People On Sunday (1930) - German precursor to the Italian neo-realism film. 5 non-professional actors star in this tale of a typical Sunday idyll in and around Berlin. We meet taxi driver Erwin Splettstober, wine salesman Wolfgang von Waltershausen, music store clerk Brigitte Borchert, film extra Christl Ehlers, and model Annie Schreyer, attractive young people who are looking to relax on a sunny Sunday. The first four travel out to the country for a frolic in and around a lake, during which romantic attachments are formed and lost. This is cut together with documentary footage of average German citizens enjoying their Sunday in various ways.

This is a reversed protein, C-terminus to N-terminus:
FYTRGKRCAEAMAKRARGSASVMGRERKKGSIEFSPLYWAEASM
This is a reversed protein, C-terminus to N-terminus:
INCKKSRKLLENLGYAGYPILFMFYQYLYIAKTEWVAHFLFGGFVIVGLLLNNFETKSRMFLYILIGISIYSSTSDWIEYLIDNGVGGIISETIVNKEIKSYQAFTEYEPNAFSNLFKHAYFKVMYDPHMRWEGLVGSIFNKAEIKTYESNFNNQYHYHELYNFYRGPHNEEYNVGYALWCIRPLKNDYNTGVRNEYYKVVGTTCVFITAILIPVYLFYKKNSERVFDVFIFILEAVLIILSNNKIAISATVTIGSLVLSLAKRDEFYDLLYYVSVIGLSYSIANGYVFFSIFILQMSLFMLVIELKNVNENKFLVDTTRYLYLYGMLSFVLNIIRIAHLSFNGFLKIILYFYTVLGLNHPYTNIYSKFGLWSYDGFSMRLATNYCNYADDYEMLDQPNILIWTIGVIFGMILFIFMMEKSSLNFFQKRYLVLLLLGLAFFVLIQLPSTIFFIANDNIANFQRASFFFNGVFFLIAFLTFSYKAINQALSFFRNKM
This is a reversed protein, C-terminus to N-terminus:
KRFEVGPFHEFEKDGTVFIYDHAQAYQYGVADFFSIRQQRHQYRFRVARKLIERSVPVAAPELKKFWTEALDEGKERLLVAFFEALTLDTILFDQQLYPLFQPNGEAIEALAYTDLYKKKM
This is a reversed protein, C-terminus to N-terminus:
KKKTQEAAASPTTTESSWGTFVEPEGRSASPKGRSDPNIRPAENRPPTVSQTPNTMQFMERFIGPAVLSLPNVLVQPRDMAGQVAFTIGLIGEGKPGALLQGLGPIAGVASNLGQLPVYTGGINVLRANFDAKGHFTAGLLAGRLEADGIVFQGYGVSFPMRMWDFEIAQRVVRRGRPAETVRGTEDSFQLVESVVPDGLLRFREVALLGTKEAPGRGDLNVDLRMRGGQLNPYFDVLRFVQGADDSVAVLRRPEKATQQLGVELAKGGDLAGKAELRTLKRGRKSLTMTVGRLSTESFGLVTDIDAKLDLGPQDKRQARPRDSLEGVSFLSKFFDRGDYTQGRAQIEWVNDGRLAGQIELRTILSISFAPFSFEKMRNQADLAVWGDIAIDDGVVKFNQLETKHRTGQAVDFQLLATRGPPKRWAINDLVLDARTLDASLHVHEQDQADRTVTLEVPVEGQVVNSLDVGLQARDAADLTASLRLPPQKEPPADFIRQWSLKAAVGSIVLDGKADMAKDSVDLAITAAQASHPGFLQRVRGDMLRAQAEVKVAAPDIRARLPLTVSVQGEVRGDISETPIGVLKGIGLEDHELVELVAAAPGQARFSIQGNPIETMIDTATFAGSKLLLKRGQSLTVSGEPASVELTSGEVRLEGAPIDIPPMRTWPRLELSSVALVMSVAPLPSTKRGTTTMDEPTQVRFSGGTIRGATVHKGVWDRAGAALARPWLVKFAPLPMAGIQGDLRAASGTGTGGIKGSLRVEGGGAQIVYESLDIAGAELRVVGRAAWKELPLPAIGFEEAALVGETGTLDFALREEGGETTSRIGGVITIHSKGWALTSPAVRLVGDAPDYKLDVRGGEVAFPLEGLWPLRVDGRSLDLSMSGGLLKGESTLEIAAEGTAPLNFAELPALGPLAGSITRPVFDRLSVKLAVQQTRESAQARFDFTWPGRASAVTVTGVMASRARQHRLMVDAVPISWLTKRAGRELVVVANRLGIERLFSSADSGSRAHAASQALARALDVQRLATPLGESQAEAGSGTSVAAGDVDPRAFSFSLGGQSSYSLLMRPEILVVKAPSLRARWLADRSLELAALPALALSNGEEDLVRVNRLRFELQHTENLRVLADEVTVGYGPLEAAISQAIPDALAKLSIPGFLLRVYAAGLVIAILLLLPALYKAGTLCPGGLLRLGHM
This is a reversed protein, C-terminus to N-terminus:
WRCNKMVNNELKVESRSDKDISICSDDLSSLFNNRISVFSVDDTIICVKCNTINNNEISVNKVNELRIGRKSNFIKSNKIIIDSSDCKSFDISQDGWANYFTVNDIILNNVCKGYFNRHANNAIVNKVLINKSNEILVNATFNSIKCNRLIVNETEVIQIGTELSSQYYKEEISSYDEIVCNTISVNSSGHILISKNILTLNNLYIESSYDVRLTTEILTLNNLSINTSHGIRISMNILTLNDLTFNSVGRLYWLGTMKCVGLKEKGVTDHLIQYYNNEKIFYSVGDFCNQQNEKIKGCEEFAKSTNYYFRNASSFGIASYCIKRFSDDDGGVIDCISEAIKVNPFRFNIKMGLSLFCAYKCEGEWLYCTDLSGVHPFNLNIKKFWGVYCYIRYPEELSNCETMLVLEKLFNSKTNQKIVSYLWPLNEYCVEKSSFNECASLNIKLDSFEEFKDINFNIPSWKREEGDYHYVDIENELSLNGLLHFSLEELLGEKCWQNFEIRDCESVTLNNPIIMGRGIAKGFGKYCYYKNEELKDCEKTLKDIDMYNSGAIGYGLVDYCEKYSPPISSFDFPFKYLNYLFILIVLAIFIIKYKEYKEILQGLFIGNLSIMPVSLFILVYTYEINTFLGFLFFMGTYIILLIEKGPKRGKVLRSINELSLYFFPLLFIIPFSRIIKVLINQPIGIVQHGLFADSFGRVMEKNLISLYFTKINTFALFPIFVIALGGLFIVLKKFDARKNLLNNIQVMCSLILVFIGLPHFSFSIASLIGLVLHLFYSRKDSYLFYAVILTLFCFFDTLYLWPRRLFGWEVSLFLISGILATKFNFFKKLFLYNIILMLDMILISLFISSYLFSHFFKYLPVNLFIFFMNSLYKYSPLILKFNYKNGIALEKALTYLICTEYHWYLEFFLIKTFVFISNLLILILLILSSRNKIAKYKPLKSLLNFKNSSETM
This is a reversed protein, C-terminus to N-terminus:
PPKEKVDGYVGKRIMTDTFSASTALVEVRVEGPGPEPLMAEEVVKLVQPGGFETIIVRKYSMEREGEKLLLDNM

This hard-to-classify effort has a stellar line-up behind the scenes: Billy Wilder and Curt Siodmak worked on the screenplay, the direction was by Robert Siodmak and Edgar G. Ulmer, and an uncredited Fred Zinnemann worked on various aspects of the movie, as well. The cinematography, although primitive and obvious in its trickery (I'm thinking of the often reflected light creating a sun-dappled effect on the actors' faces), has a modernity and immediacy seldom seen in films of the time. I think my favorite sequence of the film was a montage of close-up faces, of all shapes and sizes, of people around the lake. Recommended. 8/10